MLB News and Rumors

Cubs Officially Part Ways With Postseason Hero

Tyler Maher
The Chicago Cubs are officially moving on from a member of their 2016 World Series team.
The Chicago Cubs are officially moving on from a member of their 2016 World Series team. / ASSOCIATED PRESS

After seven up-and-down seasons together, the Chicago Cubs and Jason Heyward are finally breaking up.

The Cubs announced on Monday that they have officially released Heyward, who still has one year and $22 million remaining on the eight-year, $184 million contract he signed with Chicago prior to the 2016 season.

Jason Heyward Cubs News

The Heyward signing paid immediate dividends for the Cubs, who ended their 108-year championship drought in his first season with the team. While Heyward's performance declined on the field, the veteran outfielder delivered a stirring locker room speech during a rain delay in Game 7 of the World Series that helped spur Chicago to victory.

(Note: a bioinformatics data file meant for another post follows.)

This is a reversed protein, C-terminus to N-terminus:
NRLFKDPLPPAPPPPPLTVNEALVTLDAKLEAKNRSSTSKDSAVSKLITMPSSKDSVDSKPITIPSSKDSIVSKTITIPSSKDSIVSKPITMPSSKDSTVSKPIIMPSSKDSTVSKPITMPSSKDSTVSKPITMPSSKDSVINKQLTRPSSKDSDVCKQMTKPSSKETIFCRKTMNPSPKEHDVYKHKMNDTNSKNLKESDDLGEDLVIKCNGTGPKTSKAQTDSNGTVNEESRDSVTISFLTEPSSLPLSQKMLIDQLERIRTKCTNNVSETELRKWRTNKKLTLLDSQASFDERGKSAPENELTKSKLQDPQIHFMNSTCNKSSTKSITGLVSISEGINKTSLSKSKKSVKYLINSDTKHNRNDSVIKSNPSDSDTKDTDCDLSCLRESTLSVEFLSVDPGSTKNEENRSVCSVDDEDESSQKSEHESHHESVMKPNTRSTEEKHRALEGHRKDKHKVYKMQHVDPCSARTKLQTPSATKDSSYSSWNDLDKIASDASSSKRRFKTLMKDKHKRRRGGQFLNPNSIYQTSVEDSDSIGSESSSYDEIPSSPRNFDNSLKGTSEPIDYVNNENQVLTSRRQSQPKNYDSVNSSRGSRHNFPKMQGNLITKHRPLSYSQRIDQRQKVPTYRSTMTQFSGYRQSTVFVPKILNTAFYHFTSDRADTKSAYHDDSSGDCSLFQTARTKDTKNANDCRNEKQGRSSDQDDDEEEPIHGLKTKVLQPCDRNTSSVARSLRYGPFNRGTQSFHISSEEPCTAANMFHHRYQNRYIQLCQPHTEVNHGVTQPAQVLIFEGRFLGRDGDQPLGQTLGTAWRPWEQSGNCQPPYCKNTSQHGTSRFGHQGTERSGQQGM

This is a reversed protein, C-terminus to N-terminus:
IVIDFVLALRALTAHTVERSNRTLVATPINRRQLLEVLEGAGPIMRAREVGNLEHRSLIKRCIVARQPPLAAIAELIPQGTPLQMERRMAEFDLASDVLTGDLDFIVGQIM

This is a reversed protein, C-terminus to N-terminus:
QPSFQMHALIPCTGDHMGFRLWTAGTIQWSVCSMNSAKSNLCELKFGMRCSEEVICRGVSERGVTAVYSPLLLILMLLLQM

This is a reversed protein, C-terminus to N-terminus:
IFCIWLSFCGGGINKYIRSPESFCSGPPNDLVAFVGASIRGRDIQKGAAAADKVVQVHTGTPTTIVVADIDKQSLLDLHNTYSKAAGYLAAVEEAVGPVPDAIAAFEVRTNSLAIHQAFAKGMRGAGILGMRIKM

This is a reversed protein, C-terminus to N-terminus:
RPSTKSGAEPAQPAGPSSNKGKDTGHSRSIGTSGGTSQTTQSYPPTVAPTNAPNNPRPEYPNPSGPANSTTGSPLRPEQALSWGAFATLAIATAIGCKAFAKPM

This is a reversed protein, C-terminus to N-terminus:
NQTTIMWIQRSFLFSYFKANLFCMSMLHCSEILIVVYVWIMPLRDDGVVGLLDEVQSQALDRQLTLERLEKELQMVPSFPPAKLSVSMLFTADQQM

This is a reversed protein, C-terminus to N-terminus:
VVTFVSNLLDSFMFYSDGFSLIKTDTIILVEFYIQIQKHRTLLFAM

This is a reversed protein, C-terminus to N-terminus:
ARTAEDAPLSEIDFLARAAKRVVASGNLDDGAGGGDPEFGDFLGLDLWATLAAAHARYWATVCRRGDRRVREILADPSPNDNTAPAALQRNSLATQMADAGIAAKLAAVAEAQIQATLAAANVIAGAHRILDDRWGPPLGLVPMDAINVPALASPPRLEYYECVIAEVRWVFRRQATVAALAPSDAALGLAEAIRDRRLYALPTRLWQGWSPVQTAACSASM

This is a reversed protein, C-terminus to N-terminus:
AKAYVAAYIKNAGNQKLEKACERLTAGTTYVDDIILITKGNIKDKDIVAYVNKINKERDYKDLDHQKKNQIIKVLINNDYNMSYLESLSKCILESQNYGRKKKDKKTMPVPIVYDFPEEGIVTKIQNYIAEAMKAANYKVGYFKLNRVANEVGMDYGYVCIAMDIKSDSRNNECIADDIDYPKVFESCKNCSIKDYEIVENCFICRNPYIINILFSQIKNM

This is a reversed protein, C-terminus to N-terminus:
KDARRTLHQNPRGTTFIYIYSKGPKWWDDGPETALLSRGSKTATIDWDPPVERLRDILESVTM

Heyward's contract quickly proved to be an albatross, however, as he never came close to providing the offensive value needed to justify his massive salary. While he won two Gold Gloves with the Cubs and helped them make the postseason four times, he batted just .245/.323/.377 in his seven campaigns on the North Side.

The former All-Star's performance continued to deteriorate in his 30s, necessitating his release. Over the past two seasons combined, Heyward slashed a paltry .211/.280/.326 with 9 home runs and 40 RBIs over 152 games.

While the Cubs are still responsible for Heyward's salary in 2023, they can now fill his roster spot with a younger, more productive player as they try to return to contention. As for Heyward, the 33-year-old may have a hard time finding a job after years of underwhelming results, although perhaps someone will give him a chance on a cheap, low-risk deal.

Although Heyward's tenure in Chicago was ultimately a disappointment, he'll always be remembered or the pivotal role he played on one of the most important teams in baseball history.

SIGN UP NOW. No Sweat First Bet Up To $1,000. dark